Fatal traffic accidents have increased in Colorado over the last two years. Officials with the Colorado Department of Transportation (CDOT) suspect texting and driving is a main culprit behind the increase. However, we cannot know how many crashes in Colorado are caused by distracted driving. There are other methods for determining how many Colorado motorists may be texting behind the wheel.
Two weeks ago, we wrote about CDOT’s survey and how it tracked bad driving habits in Colorado. The survey discovered 22 percent of respondents had admitted to reading messages while driving. Another 15 percent claimed they had written messages. Could steeper penalties reduce the number of people texting and driving in our state?
Colorado lawmakers want to use new legislation to deter this type of behavior. If Senate Bill 27 (SB 27) passes and is signed into law, the penalties for texting and driving would increase.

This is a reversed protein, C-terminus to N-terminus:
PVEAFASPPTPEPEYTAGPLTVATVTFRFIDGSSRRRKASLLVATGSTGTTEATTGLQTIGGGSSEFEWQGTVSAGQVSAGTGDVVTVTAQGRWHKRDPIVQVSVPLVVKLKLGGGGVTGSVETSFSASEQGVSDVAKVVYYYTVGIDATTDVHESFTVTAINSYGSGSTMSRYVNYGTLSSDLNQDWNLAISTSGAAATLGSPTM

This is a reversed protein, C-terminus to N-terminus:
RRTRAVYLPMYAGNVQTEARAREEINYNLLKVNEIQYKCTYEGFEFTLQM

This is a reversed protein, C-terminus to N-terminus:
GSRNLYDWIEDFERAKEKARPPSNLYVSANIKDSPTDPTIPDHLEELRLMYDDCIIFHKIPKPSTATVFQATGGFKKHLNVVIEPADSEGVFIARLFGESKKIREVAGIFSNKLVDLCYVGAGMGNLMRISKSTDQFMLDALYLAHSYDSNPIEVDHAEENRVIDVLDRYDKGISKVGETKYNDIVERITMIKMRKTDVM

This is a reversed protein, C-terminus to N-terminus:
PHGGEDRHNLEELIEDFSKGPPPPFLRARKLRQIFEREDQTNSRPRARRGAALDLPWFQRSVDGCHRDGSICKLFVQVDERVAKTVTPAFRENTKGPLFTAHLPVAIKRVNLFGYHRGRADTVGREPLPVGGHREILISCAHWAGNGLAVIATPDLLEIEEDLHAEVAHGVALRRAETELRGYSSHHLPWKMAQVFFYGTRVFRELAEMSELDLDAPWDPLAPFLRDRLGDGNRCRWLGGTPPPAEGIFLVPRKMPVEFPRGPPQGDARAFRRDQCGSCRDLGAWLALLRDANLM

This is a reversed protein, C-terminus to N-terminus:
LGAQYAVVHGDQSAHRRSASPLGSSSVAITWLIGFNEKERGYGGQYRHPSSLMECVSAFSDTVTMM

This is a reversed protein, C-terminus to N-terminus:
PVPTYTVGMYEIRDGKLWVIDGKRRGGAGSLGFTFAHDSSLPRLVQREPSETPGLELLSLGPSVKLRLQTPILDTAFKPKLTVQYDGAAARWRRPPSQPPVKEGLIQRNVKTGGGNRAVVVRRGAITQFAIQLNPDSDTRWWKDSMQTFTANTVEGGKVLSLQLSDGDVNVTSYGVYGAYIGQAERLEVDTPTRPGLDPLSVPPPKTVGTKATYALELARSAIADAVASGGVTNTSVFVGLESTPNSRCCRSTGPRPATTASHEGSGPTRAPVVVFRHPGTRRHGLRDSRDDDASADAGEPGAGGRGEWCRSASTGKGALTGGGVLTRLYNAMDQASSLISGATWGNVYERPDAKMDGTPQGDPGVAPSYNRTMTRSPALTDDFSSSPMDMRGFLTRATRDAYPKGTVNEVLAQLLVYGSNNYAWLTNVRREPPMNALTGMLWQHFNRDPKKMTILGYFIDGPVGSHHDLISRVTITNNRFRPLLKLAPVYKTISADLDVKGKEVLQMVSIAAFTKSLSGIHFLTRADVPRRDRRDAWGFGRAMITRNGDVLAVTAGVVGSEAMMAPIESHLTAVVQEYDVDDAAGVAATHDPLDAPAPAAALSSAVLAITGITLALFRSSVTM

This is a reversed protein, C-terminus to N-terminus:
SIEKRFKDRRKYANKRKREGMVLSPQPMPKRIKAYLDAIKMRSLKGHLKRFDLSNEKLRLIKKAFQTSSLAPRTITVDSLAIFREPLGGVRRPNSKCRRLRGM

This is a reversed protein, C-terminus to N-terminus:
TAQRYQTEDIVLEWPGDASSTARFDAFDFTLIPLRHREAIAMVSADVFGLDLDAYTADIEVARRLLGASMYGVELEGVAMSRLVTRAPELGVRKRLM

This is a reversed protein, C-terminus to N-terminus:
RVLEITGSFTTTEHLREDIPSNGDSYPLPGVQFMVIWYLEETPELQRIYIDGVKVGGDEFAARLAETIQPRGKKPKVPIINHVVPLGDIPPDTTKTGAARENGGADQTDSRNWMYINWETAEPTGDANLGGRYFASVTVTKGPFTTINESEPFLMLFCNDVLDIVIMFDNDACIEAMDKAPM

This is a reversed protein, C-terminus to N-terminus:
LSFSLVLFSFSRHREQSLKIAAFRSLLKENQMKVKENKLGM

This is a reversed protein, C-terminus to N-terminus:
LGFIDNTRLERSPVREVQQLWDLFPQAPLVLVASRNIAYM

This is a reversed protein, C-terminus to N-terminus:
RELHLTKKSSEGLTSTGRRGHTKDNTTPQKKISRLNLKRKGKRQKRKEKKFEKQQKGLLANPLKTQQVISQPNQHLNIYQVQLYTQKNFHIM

What Would Senate Bill 27 Change If It Became a Law?
Under the current law, drivers who are caught texting can face a fine of $50 and may lose one point on their driver’s licenses. The penalties increase to a $100 fine and one point on your driver’s license for subsequent offenses.
If SB 27 becomes a law, drivers could face fines of up to $300. They could also lose four points on their driver’s license (you can lose your license for a year if you lose twelve points). Drivers would also be allowed to text message while stopped at traffic lights. Presently, texting at a red light is against the law.
Should SB 27 pass and be signed into law, Colorado will no longer have one of the weakest fines in the country for texting and driving offenses.